Center Opens in Wildlife-Rich Bioko Island
A new wildlife research station in Equatorial Guinea’s Bioko Island should be a boon for conservation and educational opportunities, its U.S. founder says.
Located in a mountainous virgin rain forest, the Bioko Biodiversity Protection Program will provide training and research for scientists, students and others interested in the island’s cornucopia of fauna and flora, said Drexel University professor Gail Hearn in a release.
The island’s sheltered location provides endangered monkeys and other wildlife a chance to thrive in relative abundance, Hearn said. Eleven species of primates — including Africa’s endangered drill money and Pennant’s red colobus monkey — call Bioko Island home, and four species of endangered sea turtles excavate thousands of nests on the southern beaches.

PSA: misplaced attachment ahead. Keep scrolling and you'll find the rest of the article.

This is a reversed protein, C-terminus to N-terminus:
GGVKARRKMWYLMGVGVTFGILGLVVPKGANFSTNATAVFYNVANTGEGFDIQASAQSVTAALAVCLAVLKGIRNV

We are delighted to see this research station open, Hearn said of the joint educational project between the National University of Equatorial Guinea and Drexel of Philadelphia. It will serve as the linchpin of conservation efforts throughout the island, attracting scientists and students from around the globe to collaborate with local researchers and enrich our understanding of Bioko Island’s unique natural heritage.